Prior to delivery, the gas turbine controller control design was tested at Valmet’s certified FAT facility with a simulator for all standard operation and emergency operating conditions to ensure correct governor and ESD system functionality. “We tested the process and protection with the simulator to see what triggers what. It was beneficial to see possible problems before the equipment was actually running,” Anttila comments.

Able to act before it’s too late

Integration of the turbine controller into the plant-wide automation system and thus having only one system has provided many benefits at Lahti Energy, which also operates a network of smaller plants in and around Lahti. “An operator who knows how to operate one plant, and knows the process, is now able to run any of our plants. There are fewer risks involved,” Naukkarinen points out.

“We can follow the process much more accurately and see the trends. The process is much more open for us. The old controller provided only a tiny fraction of the information that we now have access to. The amount of information is now a hundredfold,” Anttila stresses. “We no longer have to keep our fingers crossed for everything to go well since we know all the time what is happening in the process. We can react sooner – and before anything goes wrong that could break the turbine.”Whereas it was earlier challenging and time- consuming to find out why the turbine stopped and to re-start it, troubleshooting is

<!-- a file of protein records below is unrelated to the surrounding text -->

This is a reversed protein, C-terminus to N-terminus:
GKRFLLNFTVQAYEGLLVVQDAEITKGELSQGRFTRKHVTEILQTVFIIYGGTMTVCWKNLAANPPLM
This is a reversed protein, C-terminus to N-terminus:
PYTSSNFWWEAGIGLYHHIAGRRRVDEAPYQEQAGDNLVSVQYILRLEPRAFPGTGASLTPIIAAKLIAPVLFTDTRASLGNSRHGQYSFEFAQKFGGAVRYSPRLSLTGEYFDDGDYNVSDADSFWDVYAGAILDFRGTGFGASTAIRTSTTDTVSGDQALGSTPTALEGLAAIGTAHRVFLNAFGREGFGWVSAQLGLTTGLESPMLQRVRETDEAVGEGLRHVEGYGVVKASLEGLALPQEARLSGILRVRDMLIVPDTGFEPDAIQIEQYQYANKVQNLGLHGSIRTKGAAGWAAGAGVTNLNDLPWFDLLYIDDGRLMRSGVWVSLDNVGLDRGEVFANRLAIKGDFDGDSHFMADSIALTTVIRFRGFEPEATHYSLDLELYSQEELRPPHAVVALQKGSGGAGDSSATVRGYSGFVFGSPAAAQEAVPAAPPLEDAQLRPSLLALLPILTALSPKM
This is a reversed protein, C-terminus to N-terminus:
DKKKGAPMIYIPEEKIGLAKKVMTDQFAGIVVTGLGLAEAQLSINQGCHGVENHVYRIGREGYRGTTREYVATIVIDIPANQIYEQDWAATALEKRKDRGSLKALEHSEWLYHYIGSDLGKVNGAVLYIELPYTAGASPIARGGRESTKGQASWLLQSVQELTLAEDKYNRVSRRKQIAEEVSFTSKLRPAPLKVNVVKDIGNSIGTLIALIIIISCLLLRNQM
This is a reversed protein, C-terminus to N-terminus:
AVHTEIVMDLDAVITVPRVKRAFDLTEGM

now easy – even when it comes to possible upcoming disturbances. All information from the turbine can be viewed on graphic displays in the Kymijärvi main control room with efficient user tools.The operators are able to carry out all functions and diagnostics through one system, which significantly improves plant availability. “Now that we have only one automation system, also maintenance is simpler and training is not needed for many systems. Our own staff, for example, is able to carry out minor software changes,” he goes on.